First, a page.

Banned Shark Fin Items Being Routinely Sold In Sint Maarten Supermarkets
PHILLIPSBURG — The Sint Maarten Nature Foundation has uncovered numerous shark-related products, including shark fin soup, being sold at various establishments around Sint Maarten.
Over the past few weeks, the foundation made an inventory of shark products being sold at restaurants, supermarkets and individual stores at various locations.
“Unfortunately, we have found different products containing shark being sold on our island, including shark fin soup, shark steaks, shark liver oil, shark cartilage pills, ray wings and shark oil. There is no accepted scientific evidence showing any positive health benefits of shark fin soup or shark products, like liver oil and cartilage pills,” the Nature Foundation said in a press statement.
“The promotion of these products is a marketing strategy; in fact studies show that shark has among the highest levels of the toxic methyl-mercury and other dangerous toxins which can cause serious health effects. Even small quantities of shark meat can contain large quantities of poisonous methyl mercury. Warnings are issued especially for pregnant women and young children.”
Globally, human pressure has resulted in 100 million sharks being killed annually, primarily for products such as the ones uncovered by the Nature Foundation. The cruel act of finning sharks, which often involves cutting the fins off of live sharks, and selling shark products, is pushing sharks to the brink of extinction, including in the waters surrounding Sint Maarten:
“We have been partnering with the prestigious Smithsonian Institute in Washington D.C. and the Pew Charitable Trust to find out whether or not the products are made from local St. Maarten sharks. This is very important because since October 12, 2011, it is prohibited to wound, catch, land, or kill sharks, rays and skates in the territorial waters of St Maarten. So if genetic results come back positive for sharks caught in local waters, laws were broken,” the Nature Foundation stated.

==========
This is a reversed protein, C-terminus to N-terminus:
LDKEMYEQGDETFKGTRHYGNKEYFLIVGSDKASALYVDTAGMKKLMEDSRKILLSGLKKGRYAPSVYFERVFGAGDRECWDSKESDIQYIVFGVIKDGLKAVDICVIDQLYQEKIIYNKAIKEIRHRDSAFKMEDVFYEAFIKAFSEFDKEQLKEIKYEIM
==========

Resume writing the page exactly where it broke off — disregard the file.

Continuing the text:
Sharks are not frightening or dangerous but an important contributor to the ecosystem and important to the local community as they attract valuable dive tourism. Sharks also keep the reefs clean of unhealthy fish, keeping the ecosystem in balance.
“If we do not have sharks we will lose our coral reef ecosystem and everything which depends on that such as fisheries, dive tourism, beach tourism and the very things which make us a unique island in the Caribbean,” the Nature Foundation said. “Unfortunately, of the thirty three shark species living in the Dutch Caribbean, a third is categorized by the International Union for the Conservation of Nature as vulnerable to extinction, another third is near threatened, and four species are already (critically) endangered with extinction.”
The Nature Foundation advises the public not to purchase any shark product and requests stores and restaurants to stop selling any shark product. The foundation will be issuing official letters to stores and restaurants in this regard.
As part of the Save our Sharks project there is also an online petition running, encouraging local decision-makers to increase conservation measures for local sharks and to ban the selling of shark products.
The petition can be signed at: http://www.stopsharkfinning.net/